Labeling

To communicate spatial information effectively, features such as rivers, lakes, and cities need to be labeled. Over centuries cartographers have developed the art of placing names on even the densest of maps. Text placement or name placement can get mathematically very complex as the number of labels and map density increases. Therefore, text placement is time-consuming and labor-intensive, so cartographers and GIS users have developed automatic label placement to ease this process.[2][3] Automatic label placement (sometimes called text placement or name placement) refers to the computer methods of placing labels automatically on a map or chart. ...


Footnotes

  1. ^ BBC NEWS | Europe | Ancient Roman road map unveiled
  2. ^ Imhof, E., “Die Anordnung der Namen in der Karte,” Annuaire International de Cartographie II, Orell-Füssli Verlag, Zürich, 93-129, 1962.
  3. ^ Freeman, H.,, Map data processing and the annotation problem, Proc. 3rd Scandinavian Conf. on Image Analysis, Chartwell-Bratt Ltd. Copenhagen, 1983.

References

  • David Buisseret, ed., Monarchs, Ministers and Maps: The Emergence of Cartography as a Tool of Government in Early Modern Europe. Chicago: University of Chicago Press, 1992, ISBN 0-226-07987-2
  • Freeman, Herbert, Automated Cartographic Text Placement. White paper.
  • Ahn, J. and Freeman, H., “A program for automatic name placement,” Proc. AUTO-CARTO 6, Ottawa, 1983. 444-455.
  • Freeman, H., “Computer Name Placement,” ch. 29, in Geographical Information Systems, 1, D.J. Maguire, M.F. Goodchild, and D.W. Rhind, John Wiley, New York, 1991, 449-460.
  • Mark Monmonier, How to Lie with Maps, ISBN 0-226-53421-9
  • O'Connor, J.J. and E.F. Robertson, The History of Cartography. Scotland : St. Andrews University, 2002.
  • Denis E. Cosgrove (ed.) Mappings. Reaktion Books, 1999 ISBN 1-86189-021-4

See also

Atlas Portal
General
Map design and types
Modern maps
Map history
Related Topics

Image File history File links Download high resolution version (1357x628, 23 KB) File history Legend: (cur) = this is the current file, (del) = delete this old version, (rev) = revert to this old version. ... A political and physical map of the world For other uses, see Atlas (disambiguation). ... Automatic label placement (sometimes called text placement or name placement) refers to the computer methods of placing labels automatically on a map or chart. ... Cartography or mapmaking (in Greek chartis = map and graphein = write) is the study and practice of making maps or globes. ... This article is about a spherical model of the Earth, or similar. ... Area cartogram of the United States, with each county rescaled in proportion to its population. ... A common compass rose as is found on a nautical chart showing both true and magnetic north with magnetic declination A compass rose is a figure displaying the orientation of the cardinal directions, north, south, east and west on a map or nautical chart. ... Contour and Contour map redirect here. ... Unfolded Dymaxion map with nearly-contiguous land masses. ... Floor plan (floorplan, floor-plan) in its original meaning is an architecture term, a diagram of a room, a building, or a level (floor) of a building as if seen from the above (i. ... A geologic map is a special-purpose map made for the purpose of showing subsurface geological features. ... Cartography or mapmaking (in Greek chartis = map and graphein = write) is the study and practice of making maps or globes. ... A 1976 United States NOAA chart of part of Puerto Rico A nautical chart is a graphic representation of a maritime area and adjacent coastal regions. ... // section of Geopictorial map Pictorial maps are a category of maps that also loosely includes illustrated maps, panoramic maps, bird’s-eye view maps and Geopictorial maps. ... A planform or plan view is a vertical orthographic projection of an object on a horizontal plane, like a map. ... A contemporary plat map showing the location of a property for sale. ... This article does not cite its references or sources. ... Similar in concept to an atlas but focussing in more detail on roads and road systems, usually in a more specific locale. ... A street map is a map showing roads and other travelways. ... A thematic map (also called a statistical or special purpose map) displays the spatial pattern of a theme or series of attributes. ... // Topographic maps are a variety of maps characterized by large-scale detail and quantitative representation of relief, usually using contour lines in modern mapping, but historically using a variety of methods. ... Physical world map (2004) with country borders and capitals A world map is a map of the surface of the Earth, which may be made using any of a number of different map projections. ... Google Maps (for a time named Google Local) is a free web mapping service application and technology provided by Google that powers many map-based services including the Google Maps website, Google Ride Finder and embedded maps on third-party websites via the Google Maps API. It offers street maps... This is a list of symbols appearing on Japanese maps. ... Screenshot from MapQuest MapQuest is a map publisher and free online Web Map Service, owned by AOL. The company was founded in 1967 as Cartographic Services , a division of R.R. Donnelley & Sons in Chicago, Illinois. ... Maps of the UK and Ireland are available in various media. ... United States of America This is a gallery of maps with a short explanation of each map. ... Animation showing atmosphere and shading effects in v1. ... Ancient world maps cover depictions of the world from Classical times to the Age of Discovery and the emergence of modern Geography. ... George Bradshaw (July 29, 1801 - August, 1853) was an English cartographer, printer and publisher and the originator of the railway timetable. ... Cartography or mapmaking (in Greek chartis = map and graphein = write) has been an integral part of the human story for a long time (maybe 8,000 years - nobody knows exactly, but longer than written words). ... Part of an Ordnance Survey map at 1 inch to the mile scale from 1945 Ordnance Survey (OS) is an executive agency of the United Kingdom government. ... A sample Sanborn Map from 1867 Sanborn Maps were originally created for assessing fire insurance liability in urbanized areas in the United States. ... An example of artistic depiction of an aerial landscape: Jane Frank (Jane Schenthal Frank, 1918-1986), Aerial Series: Ploughed Fields, Maryland, 1974, acrylic and mixed materials on apertured double canvas, 52x48. (This article concerns painting and other non-photographic media. ... The Georgian terrace of Royal Crescent (Bath, England) from a hot air balloon Intersection of E42 and E451 from an aircraft soon after takeoff from Frankfurt International Airport Moreton Island in Queensland, Australia Aerial photography is the taking of photographs of the ground while not supported by a ground-based... Automatic label placement (sometimes called text placement or name placement) refers to the computer methods of placing labels automatically on a map or chart. ... Map of Earth showing lines of latitude (horizontally) and longitude (vertically), Eckert VI projection; large version (pdf, 1. ... The Geography Cup is an online, international competition taking place between 12 November and 31 December 2006. ... Map database management stems from navigation units becoming more common in automotive vehicles (see Automotive navigation system). ... An orthophoto or orthophotograph is an aerial photograph that has been geometrically corrected (orthorectified) such that the scale of the photograph is uniform, meaning that the photo can be considered equivalent to a map. ...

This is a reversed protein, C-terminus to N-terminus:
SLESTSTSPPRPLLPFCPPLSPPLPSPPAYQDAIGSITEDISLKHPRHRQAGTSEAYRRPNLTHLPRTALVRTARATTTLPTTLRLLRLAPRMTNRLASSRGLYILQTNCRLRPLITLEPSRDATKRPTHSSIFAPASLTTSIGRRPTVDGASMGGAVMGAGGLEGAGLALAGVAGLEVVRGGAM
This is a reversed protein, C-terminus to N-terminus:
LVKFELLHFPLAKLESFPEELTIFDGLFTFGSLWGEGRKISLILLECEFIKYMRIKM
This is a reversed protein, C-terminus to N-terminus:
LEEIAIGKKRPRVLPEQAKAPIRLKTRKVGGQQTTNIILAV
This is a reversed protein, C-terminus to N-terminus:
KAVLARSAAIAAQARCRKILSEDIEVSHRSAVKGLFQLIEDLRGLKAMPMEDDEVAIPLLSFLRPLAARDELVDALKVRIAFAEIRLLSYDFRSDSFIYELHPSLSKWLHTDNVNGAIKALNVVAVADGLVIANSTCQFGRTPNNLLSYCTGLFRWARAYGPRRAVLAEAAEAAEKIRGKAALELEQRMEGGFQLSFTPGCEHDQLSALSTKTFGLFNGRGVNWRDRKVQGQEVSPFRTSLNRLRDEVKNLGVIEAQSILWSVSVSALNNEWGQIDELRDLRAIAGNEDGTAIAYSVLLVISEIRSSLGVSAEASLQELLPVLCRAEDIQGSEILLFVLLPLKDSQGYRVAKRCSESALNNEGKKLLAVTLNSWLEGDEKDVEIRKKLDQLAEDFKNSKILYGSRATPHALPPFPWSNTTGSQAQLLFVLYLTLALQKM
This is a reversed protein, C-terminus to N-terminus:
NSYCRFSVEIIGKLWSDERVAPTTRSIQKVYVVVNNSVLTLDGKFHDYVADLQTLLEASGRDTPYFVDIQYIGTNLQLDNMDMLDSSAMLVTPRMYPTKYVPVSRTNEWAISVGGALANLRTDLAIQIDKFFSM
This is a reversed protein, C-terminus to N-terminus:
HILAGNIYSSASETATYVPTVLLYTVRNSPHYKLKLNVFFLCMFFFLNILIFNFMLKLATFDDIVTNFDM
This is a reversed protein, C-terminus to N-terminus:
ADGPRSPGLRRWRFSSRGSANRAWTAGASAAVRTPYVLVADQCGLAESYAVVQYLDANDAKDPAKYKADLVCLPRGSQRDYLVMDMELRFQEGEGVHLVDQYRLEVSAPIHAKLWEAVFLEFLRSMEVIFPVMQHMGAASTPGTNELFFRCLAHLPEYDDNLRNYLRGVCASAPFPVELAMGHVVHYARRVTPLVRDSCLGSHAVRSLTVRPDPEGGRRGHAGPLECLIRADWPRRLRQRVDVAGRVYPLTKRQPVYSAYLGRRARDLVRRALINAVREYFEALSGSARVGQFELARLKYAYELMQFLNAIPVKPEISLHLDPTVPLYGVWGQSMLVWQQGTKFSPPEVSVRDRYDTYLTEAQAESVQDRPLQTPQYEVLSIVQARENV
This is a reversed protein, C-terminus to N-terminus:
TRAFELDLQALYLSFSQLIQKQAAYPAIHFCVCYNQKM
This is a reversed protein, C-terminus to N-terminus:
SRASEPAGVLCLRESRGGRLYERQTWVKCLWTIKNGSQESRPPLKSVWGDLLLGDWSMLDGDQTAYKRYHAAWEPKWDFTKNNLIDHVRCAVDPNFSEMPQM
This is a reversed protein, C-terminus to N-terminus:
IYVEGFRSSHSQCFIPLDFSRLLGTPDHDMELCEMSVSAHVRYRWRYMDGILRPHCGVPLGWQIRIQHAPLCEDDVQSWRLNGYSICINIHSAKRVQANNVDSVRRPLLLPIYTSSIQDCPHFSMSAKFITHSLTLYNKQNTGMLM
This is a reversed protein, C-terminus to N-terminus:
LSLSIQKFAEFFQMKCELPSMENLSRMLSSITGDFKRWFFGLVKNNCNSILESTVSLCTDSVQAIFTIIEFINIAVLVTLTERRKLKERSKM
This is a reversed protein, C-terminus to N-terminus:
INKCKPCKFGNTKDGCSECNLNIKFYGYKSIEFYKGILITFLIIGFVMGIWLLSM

External links

Wikimedia Commons has media related to:
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  Results from FactBites:
 
Map (Java 2 Platform SE 5.0) (1778 words)
The behavior of a map is not specified if the value of an object is changed in a manner that affects equals comparisons while the object is a key in the map.
method on an unmodifiable map may, but is not required to, throw the exception if the map whose mappings are to be "superimposed" is empty.
Removes all mappings from this map (optional operation).
Map (Java 2 Platform SE v1.4.2) (1654 words)
The order of a map is defined as the order in which the iterators on the map's collection views return their elements.
A special case of this prohibition is that it is not permissible for a map to contain itself as a key.
While it is permissible for a map to contain itself as a value, extreme caution is advised: the equals and hashCode methods are no longer well defined on a such a map.
  More results at FactBites »